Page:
Q&A: Expired Eight /w Alan Pelz-Sharpe

This is the tenth edition of our Q&A blog series titled "The Expired Eight". Our aim is to highlight instant film photographers using expired film in a variety of formats. Today's Q&A is with Alan Pelz-Sharpe. Alan's series of images are from a broader project he undertook walking around an urban reservoir in North London, England. He took meditative walks searching for things of interest to take back to his makeshift studio.  The term for such found objects comes from the french "object trouve". [Wiki: "Art created from undisguised, but often modified, objects or products that are not normally considered art, often because they already have a non-art function..."] Connect with Alan on his website!

Tell us about when instant film came into your life and what inspired to you to keep using it:
Many years ago I worked as part of a team documenting the London Borough of Harringay. I was lucky enough to spend time with a great photographer who experimented with different formats, films and processes. The very first time I pealed apart an exposed Polaroid print I was hooked. The process of warming the film, timing the development, the smell of the chemicals and the physical beauty of the deep gelatinous print surface was incredible even maybe alchemical. 

How would you describe your work?
All my work is related to psychogeography or at least the concept that places have a spirit. Be that a hotel room or the wandering back streets of London, just like individual people there is a history and reality of a presence. Connecting in some way with that presence or spirit is what I try to do and to convey that feeling in someway through my photographs.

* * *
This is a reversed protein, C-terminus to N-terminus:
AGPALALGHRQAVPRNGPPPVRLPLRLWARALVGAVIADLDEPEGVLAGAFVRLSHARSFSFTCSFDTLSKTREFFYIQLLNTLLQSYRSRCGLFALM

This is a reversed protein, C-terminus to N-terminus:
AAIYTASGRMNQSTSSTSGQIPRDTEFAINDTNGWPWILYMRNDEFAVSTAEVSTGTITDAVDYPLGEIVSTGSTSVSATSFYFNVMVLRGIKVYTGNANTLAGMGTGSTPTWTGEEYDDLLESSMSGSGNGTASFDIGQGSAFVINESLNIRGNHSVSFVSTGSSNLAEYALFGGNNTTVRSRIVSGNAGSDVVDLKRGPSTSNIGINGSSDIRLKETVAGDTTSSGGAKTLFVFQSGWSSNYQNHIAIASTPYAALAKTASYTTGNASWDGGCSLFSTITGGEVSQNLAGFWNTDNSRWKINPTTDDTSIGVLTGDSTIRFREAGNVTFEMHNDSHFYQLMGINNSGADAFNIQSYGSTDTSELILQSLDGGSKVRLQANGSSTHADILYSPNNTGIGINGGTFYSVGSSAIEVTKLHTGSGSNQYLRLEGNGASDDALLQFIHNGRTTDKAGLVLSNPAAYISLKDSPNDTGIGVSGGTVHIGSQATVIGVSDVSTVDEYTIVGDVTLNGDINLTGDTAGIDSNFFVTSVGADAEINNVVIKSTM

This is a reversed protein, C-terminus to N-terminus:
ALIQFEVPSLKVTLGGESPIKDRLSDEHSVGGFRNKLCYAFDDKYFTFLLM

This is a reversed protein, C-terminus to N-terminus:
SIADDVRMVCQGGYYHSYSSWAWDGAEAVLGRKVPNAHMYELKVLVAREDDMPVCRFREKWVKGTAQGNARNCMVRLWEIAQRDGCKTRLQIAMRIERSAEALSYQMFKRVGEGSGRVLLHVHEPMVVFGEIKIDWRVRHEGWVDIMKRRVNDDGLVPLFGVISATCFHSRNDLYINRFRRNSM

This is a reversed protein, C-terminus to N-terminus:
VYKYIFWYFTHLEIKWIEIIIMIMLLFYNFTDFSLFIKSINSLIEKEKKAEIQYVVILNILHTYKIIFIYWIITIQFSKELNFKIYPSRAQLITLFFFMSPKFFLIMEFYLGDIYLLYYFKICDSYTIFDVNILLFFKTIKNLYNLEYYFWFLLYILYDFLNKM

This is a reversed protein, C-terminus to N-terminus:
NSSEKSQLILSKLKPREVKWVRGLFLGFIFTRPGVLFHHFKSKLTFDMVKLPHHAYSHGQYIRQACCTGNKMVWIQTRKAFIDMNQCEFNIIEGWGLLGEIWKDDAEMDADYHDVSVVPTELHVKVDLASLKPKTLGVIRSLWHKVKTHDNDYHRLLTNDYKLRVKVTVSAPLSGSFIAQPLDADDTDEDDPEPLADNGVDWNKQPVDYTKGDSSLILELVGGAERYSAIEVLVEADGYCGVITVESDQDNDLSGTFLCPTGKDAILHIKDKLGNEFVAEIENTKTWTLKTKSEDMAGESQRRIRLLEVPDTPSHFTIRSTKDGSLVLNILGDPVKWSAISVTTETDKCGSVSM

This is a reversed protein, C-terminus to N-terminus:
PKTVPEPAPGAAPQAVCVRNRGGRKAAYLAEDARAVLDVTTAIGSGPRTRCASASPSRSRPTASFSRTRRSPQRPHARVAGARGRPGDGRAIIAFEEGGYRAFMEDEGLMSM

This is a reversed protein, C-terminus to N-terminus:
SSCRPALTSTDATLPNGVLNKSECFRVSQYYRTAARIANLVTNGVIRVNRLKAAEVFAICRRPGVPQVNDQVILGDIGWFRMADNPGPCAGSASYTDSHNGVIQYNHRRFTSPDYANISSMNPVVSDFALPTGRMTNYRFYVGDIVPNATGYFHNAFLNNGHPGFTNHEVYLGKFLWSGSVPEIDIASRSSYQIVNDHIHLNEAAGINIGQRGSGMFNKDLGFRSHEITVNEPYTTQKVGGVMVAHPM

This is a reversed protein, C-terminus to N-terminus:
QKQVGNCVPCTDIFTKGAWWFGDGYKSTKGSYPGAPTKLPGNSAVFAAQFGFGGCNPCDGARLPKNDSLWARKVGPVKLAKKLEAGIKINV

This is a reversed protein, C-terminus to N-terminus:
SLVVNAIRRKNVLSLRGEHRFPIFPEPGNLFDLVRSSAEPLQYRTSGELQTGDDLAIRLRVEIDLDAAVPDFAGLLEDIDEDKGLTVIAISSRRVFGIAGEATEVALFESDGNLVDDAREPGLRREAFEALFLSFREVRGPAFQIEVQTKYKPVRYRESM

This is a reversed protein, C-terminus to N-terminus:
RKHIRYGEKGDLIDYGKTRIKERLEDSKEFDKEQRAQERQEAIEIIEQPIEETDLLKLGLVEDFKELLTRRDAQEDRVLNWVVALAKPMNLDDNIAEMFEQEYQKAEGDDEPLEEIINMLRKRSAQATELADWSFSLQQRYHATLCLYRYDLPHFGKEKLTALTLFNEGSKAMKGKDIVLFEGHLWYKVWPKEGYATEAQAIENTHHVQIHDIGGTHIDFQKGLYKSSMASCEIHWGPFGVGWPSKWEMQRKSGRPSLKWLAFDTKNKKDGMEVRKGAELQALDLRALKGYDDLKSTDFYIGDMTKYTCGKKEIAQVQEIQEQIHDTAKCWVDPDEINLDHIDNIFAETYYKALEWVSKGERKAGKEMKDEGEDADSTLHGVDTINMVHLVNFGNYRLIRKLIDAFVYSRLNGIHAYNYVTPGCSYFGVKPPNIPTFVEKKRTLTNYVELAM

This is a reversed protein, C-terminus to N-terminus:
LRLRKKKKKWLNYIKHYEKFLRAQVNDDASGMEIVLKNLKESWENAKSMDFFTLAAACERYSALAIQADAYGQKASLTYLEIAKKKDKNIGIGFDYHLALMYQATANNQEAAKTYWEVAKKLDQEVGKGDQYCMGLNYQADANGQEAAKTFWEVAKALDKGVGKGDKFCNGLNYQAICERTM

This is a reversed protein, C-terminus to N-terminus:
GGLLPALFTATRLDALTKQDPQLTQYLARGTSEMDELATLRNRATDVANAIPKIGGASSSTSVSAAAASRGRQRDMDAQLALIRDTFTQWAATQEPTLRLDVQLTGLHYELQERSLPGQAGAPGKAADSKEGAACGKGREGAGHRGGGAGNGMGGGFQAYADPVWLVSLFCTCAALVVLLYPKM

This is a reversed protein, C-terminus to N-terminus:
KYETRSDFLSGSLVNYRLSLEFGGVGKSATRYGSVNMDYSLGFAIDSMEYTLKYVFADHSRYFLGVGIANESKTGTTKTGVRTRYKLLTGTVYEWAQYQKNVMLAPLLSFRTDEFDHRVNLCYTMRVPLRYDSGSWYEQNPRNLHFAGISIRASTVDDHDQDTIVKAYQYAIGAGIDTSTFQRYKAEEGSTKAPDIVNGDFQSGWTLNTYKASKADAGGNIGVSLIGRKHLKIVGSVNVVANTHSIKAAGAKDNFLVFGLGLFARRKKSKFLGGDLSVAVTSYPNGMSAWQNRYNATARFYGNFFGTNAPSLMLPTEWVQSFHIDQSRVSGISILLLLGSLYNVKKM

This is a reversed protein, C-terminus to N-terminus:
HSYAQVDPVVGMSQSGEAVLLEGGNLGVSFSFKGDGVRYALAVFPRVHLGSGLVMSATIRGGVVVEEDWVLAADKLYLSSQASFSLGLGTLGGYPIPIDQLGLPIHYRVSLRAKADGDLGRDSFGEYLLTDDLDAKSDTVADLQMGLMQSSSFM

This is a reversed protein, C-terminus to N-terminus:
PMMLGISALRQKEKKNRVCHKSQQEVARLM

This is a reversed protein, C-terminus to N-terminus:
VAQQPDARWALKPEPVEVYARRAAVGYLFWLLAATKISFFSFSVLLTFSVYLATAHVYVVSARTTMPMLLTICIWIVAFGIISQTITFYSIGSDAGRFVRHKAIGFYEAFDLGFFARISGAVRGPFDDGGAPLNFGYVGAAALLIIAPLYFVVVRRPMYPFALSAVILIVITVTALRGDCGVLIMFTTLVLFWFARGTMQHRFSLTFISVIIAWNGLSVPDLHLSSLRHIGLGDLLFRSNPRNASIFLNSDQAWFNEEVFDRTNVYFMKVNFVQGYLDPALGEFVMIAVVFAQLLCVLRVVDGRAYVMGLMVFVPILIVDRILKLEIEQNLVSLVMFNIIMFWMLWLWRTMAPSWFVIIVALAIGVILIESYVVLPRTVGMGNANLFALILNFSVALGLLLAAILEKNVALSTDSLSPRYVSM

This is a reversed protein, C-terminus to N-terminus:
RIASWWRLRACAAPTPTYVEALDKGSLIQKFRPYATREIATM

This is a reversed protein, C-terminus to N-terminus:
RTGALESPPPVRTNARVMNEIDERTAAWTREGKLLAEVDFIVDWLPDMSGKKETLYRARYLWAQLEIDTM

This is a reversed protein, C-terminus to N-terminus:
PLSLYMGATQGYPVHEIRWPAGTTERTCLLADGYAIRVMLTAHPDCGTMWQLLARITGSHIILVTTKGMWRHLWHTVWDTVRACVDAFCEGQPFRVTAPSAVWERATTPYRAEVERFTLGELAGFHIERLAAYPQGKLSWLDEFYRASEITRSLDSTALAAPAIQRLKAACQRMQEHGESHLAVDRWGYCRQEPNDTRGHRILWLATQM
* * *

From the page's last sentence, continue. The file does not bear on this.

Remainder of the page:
When did photographing found objects become a project? Was it a gradual process?
I walk a lot and always have and I seldom ever come back from a walk without something in my pocket that I have collected. Be it a stone, a badge/button or a stick. It seemed logical to photograph some of these found objects and completely abstract them from their found environment.

What types of Instant Cameras do you own?  Which One is your favorite and why?
The only instant cameras I have owned have been Polaroid backs for 5x4 field cameras. I would love to own a 10x8 and create Polaroid pictures but the cost is prohibitive. A pack of 10 sheets can come in around $200!

 What attracted you to Expired Film?
I was originally taught Zone System photography, and very high-end chemical black and white printing. As formal as you can get really, so every thing was about mastering the science of the camera, negative and print. Expired instant film is the antithesis of the total control I had learned, so initially it was completely out of my comfort zone. But I found that when you exposed the first picture and looked at the results the rest of the batch was probably going to react in much the same way in terms of variances away from a pristine and well-stored Polaroid. So I was able to get out of my comfort zone but also feed to an acceptable level my control freaky nature! 

What are the main difficulties and hurdles obtaining and using expired film?
The main difficulty is the cost – eBay is a good source, but even with expired film you want to be sure that it has been stored properly. If not a batch can be pretty much useless.

Any tips for those interested in experimenting?
If you want to look cool remember to hold developing prints between your arm and body to warm it. Not sure it really makes a whole lot of difference but makes you look professional ;-)

Do you have any instant photographers that inspire you? (Please include link)
The man I worked with and who introduced me to all kinds of formats is Eric Judlin who teaches Photography in Glasgow, Scotland.I also really like the self portraits from Alyson Belcher a California based artist.